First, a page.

Dale Carnegie was a pioneer when it came to self-improvement. Not only was he a best-selling author with over 50 million copies sold, books like How to Win Friends and Influence People and How to Stop Worrying and Start Living, he was at the forefront of helping people live more fulfilling lives both personally and professionally. Through his courses, Dale Carnegie taught people the importance of:
- Being considerate
- Showing sincere interest in others
- Being a good listener
- Considering other points of view
- Being positive
- Avoiding harsh criticism and much much more
Carnegie grew up in poverty on a farm in Missouri. Although teased as a young boy for his shabby clothes and lack of athleticism, he was a gifted public speaker. He participated in the high school debate team and eventually taught courses on public speaking. Noticing that the most enthusiastic speakers drew the biggest crowd while on a trip to London watching orators at the famous Speaker’s Corner in Hyde Park, he began to incorporate such techniques into his courses that I, and many others around the world have had the privilege to take.
In fact, forty OTA employees graduated last month from one of Dale Carnegie’s courses, and forty more graduated this month from Dale Carnegie’s Foundational Leadership Series:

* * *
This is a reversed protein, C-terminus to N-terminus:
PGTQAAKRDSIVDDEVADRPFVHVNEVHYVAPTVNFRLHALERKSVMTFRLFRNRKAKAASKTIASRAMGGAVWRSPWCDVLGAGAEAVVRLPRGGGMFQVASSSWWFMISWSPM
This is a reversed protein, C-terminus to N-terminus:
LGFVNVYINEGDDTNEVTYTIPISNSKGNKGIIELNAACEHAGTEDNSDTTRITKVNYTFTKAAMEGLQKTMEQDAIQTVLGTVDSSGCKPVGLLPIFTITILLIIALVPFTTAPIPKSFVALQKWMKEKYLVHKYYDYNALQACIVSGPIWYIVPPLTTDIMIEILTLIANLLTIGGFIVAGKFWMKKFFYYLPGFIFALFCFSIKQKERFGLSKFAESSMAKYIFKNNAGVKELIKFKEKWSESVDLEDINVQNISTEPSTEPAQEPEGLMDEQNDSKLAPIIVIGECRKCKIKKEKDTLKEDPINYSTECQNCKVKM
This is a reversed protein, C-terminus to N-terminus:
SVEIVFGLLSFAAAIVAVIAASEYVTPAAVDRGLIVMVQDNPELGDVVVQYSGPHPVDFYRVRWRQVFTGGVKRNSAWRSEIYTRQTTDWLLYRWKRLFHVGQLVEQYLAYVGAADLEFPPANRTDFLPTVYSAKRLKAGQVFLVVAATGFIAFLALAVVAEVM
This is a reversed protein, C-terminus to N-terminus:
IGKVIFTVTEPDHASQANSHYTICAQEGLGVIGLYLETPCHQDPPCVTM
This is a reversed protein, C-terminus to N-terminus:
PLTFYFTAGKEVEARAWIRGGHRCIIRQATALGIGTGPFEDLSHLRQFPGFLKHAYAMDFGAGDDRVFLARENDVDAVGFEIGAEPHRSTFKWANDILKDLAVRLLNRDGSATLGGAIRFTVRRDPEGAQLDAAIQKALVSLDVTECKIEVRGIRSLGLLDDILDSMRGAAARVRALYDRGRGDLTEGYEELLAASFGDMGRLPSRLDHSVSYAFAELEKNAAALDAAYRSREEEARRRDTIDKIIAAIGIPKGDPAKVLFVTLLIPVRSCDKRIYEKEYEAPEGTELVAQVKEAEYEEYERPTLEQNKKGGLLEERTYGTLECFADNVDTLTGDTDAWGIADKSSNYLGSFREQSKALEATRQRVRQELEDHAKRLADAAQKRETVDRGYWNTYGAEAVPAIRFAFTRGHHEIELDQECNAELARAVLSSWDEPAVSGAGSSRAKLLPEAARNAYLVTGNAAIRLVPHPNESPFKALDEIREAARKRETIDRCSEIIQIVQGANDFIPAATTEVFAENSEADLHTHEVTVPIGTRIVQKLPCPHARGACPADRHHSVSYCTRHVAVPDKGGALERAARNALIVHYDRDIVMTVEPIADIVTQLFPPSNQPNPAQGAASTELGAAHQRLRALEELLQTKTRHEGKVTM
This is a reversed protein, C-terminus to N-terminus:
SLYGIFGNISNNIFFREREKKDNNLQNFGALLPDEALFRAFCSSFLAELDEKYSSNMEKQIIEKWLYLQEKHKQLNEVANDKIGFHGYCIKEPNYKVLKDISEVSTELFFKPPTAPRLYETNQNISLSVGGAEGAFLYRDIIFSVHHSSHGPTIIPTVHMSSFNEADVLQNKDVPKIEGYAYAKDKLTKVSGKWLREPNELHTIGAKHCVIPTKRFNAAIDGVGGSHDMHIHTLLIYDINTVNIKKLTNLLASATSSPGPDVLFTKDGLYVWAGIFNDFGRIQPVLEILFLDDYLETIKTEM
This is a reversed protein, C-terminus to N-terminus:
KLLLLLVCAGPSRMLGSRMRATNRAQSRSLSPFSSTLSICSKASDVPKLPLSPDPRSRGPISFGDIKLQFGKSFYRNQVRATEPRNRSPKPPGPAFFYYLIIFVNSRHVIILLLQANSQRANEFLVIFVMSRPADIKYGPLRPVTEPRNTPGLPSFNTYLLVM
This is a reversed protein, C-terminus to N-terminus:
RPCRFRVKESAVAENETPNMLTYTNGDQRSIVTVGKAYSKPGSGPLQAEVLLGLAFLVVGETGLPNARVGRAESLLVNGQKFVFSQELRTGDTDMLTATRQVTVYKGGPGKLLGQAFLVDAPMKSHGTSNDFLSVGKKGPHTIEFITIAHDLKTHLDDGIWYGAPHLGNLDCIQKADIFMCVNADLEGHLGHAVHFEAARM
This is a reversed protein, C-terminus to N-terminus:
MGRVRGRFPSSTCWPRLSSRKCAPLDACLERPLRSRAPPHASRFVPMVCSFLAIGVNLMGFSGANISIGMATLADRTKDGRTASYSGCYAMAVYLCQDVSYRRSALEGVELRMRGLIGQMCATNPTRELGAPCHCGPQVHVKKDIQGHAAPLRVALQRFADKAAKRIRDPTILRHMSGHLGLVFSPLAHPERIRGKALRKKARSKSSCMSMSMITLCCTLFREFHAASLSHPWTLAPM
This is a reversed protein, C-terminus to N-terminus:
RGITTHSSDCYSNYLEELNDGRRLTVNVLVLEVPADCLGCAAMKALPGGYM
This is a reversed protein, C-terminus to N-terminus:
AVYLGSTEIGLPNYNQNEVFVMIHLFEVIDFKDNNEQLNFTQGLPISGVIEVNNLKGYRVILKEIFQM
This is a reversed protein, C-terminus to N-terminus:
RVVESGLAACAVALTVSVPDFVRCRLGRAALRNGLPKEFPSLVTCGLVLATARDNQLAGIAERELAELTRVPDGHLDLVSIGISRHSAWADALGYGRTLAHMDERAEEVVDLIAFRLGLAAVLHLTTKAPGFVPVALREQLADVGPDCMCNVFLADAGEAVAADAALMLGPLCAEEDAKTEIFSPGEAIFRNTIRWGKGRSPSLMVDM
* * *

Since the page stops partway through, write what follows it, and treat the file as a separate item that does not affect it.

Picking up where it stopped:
An 8-week course that sets teams in motion and helps entire organizations reach new heights, powered by the unique talents of the individuals that work there.
Sam (on the far left), our outgoing, outstanding, and entertaining instructor provided us with not only foundational Carnegie vocabulary, concepts, and frameworks, but stories that made us laugh, think, sigh, and deeply reflect on where we are at and where we want to go in our personal lives, our professional lives, and as an organization. Topics such as emotional intelligence, different communication and personality styles, values, cooperation, and problem-solving skills were just a few of the many subjects we explored.
Sometimes we were pushed outside our comfort zones to speak in front of the group and give a Lion’s speech. Other times we got to be observers. No matter what our role or perspective, whether standing in front of the class or sitting at our desks, we all had a chance not only to see what we are capable of, we got to see all the other many talented people at OTA and what they are capable of as well. In fact, engaging in this manner and getting to know your colleagues on this level was the highlight of my experience.
On the last day of the series, Sam handed out small pocket size pamphlets—Dale Carnegie’s Golden Book—which serves as a small daily reminder of the Dale Carnegie’s principals from How to win Friends and Influence People.
Here are a few of those principals on how to become a friendlier person:
- Don’t criticize, condemn, or complain.
- Give honest, sincere appreciation (eg. Duckonomy)
- Arouse in the other person an eager want.
- Become genuinely interested in other people.
- Smile (an easy one for me).
- Remember that a person’s name is to that person the sweetest and most important sound in any language.
- Be a good listener. Encourage others to talk about themselves.
- Talk in terms of the other person’s interests.
- Make the other person feel important – and do it sincerely.
I am grateful not only to Dale Carnegie and his pioneering spirit; I am thankful to OTA for bringing Dale Carnegie’s pioneering spirit to their employees. Thank you, OTA!